Remembering Dr APJ Abdul Kalam: How the Missile Man of India changed lives

We speak to three individuals about their interactions with former President of India, Dr A.P.J. Abdul Kalam.

author_img Ayush Narayanan Published :  27th July 2019 03:47 PM   |   Published :   |  27th July 2019 03:47 PM

Dr. APJ Abdul Kalam

It was 6.30 pm on a Monday (July 27) when Dr APJ Abdul Kalam clutched his chest and fell to the floor while delivering a speech in the Indian Institute of Management, Shillong.

The entire country came to a standstill as news of the death of the former President went global. While citizens mourned the loss and expected a few days of silence in respect to the missile man of India, the contrary happened. According to reports, Dr Kalam willed for the country to keep moving without a pause in the case of his demise, and with state honours, the Rameshwaram-born man was put to rest.

His work, life, and interactions are well documented on various platforms and are available worldwide. But we decided to talk to three individuals who were in direct contact with Dr Kalam and learn about how their lives were changed owing to their interactions with him.

Ponraj Vellaichamy – Former scientific advisor to Dr Kalam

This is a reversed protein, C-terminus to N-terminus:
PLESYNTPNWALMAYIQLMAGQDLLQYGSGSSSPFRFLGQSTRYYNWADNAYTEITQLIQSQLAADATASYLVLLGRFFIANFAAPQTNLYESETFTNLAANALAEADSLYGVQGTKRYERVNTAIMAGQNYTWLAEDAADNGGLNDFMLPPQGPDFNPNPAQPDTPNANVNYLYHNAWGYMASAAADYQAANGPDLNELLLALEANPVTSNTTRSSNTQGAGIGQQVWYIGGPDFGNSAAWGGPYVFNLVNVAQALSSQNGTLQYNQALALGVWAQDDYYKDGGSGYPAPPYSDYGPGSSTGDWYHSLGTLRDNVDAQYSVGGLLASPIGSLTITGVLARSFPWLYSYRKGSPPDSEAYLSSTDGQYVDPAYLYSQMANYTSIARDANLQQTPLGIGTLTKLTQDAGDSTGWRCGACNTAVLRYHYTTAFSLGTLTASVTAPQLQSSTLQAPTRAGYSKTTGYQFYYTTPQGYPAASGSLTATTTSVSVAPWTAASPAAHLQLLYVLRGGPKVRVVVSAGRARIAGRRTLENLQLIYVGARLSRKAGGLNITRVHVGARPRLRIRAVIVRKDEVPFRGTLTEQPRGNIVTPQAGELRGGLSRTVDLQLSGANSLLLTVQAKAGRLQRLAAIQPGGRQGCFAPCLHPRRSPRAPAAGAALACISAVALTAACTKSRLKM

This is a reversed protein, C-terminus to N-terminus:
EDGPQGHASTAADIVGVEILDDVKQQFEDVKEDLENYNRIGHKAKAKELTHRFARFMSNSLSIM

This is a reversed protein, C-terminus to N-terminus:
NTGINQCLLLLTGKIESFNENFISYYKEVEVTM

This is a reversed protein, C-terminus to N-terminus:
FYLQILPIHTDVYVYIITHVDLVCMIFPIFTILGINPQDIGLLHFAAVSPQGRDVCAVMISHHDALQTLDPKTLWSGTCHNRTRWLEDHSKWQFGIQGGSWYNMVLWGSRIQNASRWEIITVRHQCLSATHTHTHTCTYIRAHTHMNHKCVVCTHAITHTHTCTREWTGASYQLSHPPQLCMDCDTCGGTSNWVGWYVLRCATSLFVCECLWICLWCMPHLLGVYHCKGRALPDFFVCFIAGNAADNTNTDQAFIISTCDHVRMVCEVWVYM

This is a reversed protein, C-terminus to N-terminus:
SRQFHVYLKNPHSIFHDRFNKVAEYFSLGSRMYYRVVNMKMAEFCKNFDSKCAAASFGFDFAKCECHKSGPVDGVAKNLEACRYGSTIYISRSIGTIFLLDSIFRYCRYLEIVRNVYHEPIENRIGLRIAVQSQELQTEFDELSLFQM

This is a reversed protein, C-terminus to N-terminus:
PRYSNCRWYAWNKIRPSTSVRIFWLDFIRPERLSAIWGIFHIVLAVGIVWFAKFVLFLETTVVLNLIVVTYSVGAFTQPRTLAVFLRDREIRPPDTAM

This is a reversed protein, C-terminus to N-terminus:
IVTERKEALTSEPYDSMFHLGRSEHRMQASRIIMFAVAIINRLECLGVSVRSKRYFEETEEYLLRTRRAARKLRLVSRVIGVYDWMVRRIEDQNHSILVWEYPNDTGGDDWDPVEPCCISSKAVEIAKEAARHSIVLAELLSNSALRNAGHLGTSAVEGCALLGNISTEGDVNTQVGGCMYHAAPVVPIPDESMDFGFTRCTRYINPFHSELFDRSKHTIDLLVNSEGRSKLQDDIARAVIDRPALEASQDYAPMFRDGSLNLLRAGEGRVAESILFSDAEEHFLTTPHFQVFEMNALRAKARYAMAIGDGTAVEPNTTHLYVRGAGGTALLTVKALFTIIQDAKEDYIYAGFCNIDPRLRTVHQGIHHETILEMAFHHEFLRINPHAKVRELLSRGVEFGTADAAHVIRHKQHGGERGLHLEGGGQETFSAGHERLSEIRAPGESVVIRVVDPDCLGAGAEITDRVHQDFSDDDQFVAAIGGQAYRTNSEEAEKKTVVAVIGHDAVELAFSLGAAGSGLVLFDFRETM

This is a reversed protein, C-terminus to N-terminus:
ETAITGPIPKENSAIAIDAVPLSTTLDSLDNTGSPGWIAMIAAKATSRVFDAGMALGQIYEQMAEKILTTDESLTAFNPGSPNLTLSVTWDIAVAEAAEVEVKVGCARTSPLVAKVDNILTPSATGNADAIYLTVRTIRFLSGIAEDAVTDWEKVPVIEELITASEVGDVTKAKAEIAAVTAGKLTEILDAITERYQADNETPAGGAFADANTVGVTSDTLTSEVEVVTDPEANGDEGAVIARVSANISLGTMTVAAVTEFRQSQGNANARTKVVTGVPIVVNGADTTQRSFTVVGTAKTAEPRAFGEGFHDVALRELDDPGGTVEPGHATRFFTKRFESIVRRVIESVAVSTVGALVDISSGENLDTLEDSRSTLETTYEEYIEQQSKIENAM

Ponraj’s career as a scientist started with a dream to meet Dr Kalam in his 10th standard. While that dream was not fulfilled for nearly 15 years, he finally managed to meet him in 1895 when Ponraj started work as a scientist for the Aeronautical Development Agency (ADA). “When I joined, I was surprised that Dr Kalam was the Director-General of the ADA. I worked with someone who I wanted to become since I was 15 years old,” Ponraj adds with joy.

Ponraj recounts his first proper conversation with Dr Kalam, “I met him on November 17, 1995 as he came for a press conference. As soon as we shook hands and exchanged pleasantries, we got talking about our home town, and we connected. From then on, I had many opportunities to work with him on various projects under him. When he became president, he asked me to join as Director Technology Interface at the President Secretariat.”

Ponraj’s role at the Secretariat was “challenging” and often had “impossible tasks” as he recollects, “United Nations had set millennium development goals in most underdeveloped countries, and he (Dr Kalam) asked ‘why don’t we do something in education and healthcare toward that goal.’ Many African countries were fighting amongst each other, so he asked ‘why don’t we connect Africa?’” The former director had to formulate a 5-year plan within five days, and while the task sounded rushed, Ponraj clarifies that it was well thought out. After pitching the plan to former President of South Africa, Nelson Mandela, and the pan-African countries’, the African Union passed a resolution to accept the project since it was “exactly meeting the millennium development goals of Africa.”